Impeachment and what statistics still (don't) tell us

Trump’s impeachment saga has lasted for a few months now, and at this point it seems very clear to us that it will have no negative consequences for his re-election chances - in fact it is very possible that the whole process ends up helping him.

Let’s look at a few data points first.

Support For/Against Trump Impeachment:

Source: 538

While this chart looks a bit damning at first for Trump, there are a few things to note about it. More people in those polls support the impeachment process than oppose it. But they still don’t constitute an absolute majority.

Also, there hasn’t been a whole lot of movement in public opinion (which is also visible in Trump’s steady approval ratings, too) ever since Nancy Pelosi announced the impeachment inquiry. This is something Democrats most likely hoped for.

Most importantly: Overall support for or against impeachment matters much less than looking at the support for/against “by party” registration (Democrat, Republican or Independent). We’ll do in the next chart:

Source: 538

There are three things of note here:

Overall, all of the charts are remarkably steady, almost as if nothing has happened. The impeachment proceedings don’t appear to be swaying any section of the public; not just the public as a whole. Trump can live with a stalemate that looks like this especially well, unlike the Democrats who want his impeachment.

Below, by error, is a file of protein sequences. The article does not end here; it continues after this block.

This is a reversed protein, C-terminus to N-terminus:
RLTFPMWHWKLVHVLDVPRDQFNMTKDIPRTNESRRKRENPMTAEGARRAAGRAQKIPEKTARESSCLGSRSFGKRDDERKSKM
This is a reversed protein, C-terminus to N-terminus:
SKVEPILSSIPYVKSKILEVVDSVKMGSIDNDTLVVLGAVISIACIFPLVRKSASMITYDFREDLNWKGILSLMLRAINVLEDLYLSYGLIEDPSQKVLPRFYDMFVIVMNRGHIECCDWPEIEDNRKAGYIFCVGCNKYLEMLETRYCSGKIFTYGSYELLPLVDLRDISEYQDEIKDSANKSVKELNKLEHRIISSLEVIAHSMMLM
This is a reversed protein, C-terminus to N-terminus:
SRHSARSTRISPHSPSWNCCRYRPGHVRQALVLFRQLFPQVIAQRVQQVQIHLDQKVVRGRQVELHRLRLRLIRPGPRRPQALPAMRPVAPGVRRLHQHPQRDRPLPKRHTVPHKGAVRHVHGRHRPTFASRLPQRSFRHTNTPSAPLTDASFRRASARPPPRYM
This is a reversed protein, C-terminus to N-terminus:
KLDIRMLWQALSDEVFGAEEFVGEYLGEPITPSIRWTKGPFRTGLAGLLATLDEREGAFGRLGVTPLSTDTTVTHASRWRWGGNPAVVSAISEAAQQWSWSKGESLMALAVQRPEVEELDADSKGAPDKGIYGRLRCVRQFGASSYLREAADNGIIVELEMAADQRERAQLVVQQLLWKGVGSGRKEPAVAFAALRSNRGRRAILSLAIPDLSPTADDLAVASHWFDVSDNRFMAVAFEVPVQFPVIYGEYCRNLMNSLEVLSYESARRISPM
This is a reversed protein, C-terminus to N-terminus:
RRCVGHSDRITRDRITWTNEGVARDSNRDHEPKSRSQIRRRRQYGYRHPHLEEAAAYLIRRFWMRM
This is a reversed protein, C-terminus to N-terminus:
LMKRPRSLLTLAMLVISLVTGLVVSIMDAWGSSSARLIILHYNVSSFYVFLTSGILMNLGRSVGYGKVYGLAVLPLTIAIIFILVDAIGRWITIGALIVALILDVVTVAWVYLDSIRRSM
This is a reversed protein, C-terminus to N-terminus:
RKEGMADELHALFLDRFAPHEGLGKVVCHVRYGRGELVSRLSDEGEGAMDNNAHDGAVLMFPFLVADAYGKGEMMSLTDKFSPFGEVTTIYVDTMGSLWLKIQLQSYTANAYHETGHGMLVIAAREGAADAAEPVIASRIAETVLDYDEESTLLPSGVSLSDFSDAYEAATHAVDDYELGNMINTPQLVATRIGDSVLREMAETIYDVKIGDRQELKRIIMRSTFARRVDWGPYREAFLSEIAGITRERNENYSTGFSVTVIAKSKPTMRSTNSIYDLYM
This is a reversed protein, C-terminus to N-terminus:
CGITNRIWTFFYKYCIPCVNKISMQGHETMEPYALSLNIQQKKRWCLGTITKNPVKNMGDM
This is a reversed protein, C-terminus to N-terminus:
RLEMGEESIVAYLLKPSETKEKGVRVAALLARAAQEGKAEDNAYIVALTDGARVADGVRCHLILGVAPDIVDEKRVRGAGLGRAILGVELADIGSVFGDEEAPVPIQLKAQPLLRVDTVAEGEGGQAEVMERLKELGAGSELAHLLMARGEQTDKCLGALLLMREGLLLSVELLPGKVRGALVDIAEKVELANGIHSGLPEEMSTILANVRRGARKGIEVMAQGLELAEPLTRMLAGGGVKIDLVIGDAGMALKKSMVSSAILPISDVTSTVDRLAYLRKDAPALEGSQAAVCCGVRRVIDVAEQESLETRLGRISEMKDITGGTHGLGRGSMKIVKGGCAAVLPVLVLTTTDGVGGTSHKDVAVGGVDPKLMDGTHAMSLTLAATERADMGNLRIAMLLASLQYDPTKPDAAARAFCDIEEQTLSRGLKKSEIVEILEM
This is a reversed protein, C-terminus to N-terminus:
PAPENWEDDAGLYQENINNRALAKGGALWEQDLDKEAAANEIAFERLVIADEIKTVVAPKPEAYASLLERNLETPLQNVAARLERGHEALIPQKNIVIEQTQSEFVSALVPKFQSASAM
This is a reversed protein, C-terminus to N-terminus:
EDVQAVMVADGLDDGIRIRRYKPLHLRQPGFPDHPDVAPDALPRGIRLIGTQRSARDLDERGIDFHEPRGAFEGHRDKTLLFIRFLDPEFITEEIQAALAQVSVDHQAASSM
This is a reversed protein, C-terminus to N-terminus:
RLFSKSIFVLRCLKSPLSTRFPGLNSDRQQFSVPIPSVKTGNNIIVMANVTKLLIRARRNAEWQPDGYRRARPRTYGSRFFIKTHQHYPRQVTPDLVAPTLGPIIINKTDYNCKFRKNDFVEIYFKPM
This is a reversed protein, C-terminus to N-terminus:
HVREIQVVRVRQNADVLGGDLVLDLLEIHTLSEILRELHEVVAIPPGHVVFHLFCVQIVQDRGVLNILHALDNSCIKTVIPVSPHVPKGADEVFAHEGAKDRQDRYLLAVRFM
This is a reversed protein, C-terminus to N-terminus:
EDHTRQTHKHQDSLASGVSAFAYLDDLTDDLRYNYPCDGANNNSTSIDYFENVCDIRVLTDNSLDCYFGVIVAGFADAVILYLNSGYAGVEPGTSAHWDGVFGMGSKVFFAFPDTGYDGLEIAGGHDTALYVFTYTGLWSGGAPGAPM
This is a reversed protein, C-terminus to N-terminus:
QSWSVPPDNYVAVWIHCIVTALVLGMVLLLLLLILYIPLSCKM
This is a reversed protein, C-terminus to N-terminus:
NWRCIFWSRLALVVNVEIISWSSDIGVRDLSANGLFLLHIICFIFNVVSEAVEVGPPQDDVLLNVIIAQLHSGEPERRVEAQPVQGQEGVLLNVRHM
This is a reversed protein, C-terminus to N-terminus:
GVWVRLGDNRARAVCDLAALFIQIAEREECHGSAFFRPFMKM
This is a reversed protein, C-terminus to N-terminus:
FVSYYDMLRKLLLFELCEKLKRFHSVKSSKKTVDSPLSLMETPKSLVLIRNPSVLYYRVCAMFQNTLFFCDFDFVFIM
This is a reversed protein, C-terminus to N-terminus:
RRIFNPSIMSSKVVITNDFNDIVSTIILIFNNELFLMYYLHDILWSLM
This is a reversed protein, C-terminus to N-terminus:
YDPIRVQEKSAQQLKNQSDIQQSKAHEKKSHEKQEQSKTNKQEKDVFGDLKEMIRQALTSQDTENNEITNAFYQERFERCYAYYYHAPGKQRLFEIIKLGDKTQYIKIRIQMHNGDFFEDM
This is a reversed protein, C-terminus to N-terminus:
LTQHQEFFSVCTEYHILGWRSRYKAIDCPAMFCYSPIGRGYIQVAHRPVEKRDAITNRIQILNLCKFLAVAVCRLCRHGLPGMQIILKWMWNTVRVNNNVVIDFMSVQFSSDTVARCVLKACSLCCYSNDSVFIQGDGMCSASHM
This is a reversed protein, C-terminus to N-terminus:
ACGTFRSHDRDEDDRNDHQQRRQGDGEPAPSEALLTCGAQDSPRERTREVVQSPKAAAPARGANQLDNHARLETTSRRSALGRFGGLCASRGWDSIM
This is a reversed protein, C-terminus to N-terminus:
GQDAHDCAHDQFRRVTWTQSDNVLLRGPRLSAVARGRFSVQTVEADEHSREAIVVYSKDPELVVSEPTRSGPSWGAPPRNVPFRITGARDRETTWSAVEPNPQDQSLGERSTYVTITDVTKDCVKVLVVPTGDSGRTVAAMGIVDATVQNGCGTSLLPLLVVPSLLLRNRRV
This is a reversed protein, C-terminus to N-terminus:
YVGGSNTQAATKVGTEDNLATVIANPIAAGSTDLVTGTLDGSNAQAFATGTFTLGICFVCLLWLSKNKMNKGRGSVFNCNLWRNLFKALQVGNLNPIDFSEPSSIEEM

The majority of independents don’t want an impeachment. They are the middle ground that needs to be won over, yet they are a bit more favorable towards Trump. This is probably a huge hint for the election itself as well.

Republicans are more united on impeachment than the Democrats are. A sizable portion of the Democrats – among them Presidential Candidate Tulsi Gabbard – don’t want impeachment. Instead, they prefer to defeat Trump at the ballot box. In this context it’s also notable that there were a few Democrat votes that didn’t support Trump’s impeachment in the House, but there were no dissenting Republican votes.

At the very least the goal must have been to damage Trump’s chances in 2020. Yet, based on this data, we think it’s fair to conclude that the impeachment isn’t having the desired effect. What we are seeing is very different from Nixon’s Watergate scandal, for example, which ended up destroying Nixon’shis support among Republicans, leading to his resignation.

The betting markets elaborate on this story: If public opinion isn’t swayed by impeachment, that must be good for Trump’s odds in the 2020 election. And like clockwork his implied probability of winning (based on Betfair’s betting odds) has gone up considerably during December, the high point of his supposed impeachment crisis:

Source: Betfair

So, where does all of this leave us going into 2020?

Politically Trump’s impeachment always was very likely to fail because of the overwhelming Republican majority in the Senate. So, the goal must have been to damage Trump going into the 2020 election year, but this seems to be backfiring spectacularly. The impeachment process has failed to impress the American public, especially where it matters most: among the Independents.

Meanwhile the impeachment proceedings have fired up Trump’s base, which is visible in the record number of small donations.

Finally, we think it’s likely that the whole impeachment scenario doesn’t leave a good impression with undecided voters. Three years into Trump’s Presidency, Democrats might appear to not have accepted their 2016 loss and some might say that they are trying to overturn it by any means necessary. We predict this isn’t going to play well with voters that are still on the fence come election day.

See also: